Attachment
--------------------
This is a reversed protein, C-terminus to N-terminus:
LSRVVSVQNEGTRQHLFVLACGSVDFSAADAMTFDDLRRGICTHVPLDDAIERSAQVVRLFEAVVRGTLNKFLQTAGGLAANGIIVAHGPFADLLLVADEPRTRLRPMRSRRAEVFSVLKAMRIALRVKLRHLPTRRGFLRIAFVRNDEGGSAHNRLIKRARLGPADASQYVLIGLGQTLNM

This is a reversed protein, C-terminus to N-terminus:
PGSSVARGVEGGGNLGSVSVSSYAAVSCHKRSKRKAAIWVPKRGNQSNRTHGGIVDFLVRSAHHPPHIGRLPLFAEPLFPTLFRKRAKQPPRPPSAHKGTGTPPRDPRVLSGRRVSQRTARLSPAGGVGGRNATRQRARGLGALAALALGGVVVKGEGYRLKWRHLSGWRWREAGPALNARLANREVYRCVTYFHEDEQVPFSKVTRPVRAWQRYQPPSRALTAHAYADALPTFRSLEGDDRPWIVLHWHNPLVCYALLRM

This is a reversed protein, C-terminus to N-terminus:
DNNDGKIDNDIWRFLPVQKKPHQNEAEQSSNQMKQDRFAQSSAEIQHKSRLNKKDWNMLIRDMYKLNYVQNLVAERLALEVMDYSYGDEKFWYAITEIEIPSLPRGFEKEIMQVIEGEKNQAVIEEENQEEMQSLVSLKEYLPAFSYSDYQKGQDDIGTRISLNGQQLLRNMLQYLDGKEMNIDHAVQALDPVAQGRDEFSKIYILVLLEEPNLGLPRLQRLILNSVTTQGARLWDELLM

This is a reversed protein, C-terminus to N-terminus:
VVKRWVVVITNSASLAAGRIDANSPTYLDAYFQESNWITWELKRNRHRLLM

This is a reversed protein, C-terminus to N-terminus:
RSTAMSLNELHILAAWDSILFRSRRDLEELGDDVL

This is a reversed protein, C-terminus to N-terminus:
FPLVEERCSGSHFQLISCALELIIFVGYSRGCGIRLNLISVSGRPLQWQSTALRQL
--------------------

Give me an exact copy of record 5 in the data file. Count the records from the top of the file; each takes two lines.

This is a reversed protein, C-terminus to N-terminus:
RSTAMSLNELHILAAWDSILFRSRRDLEELGDDVL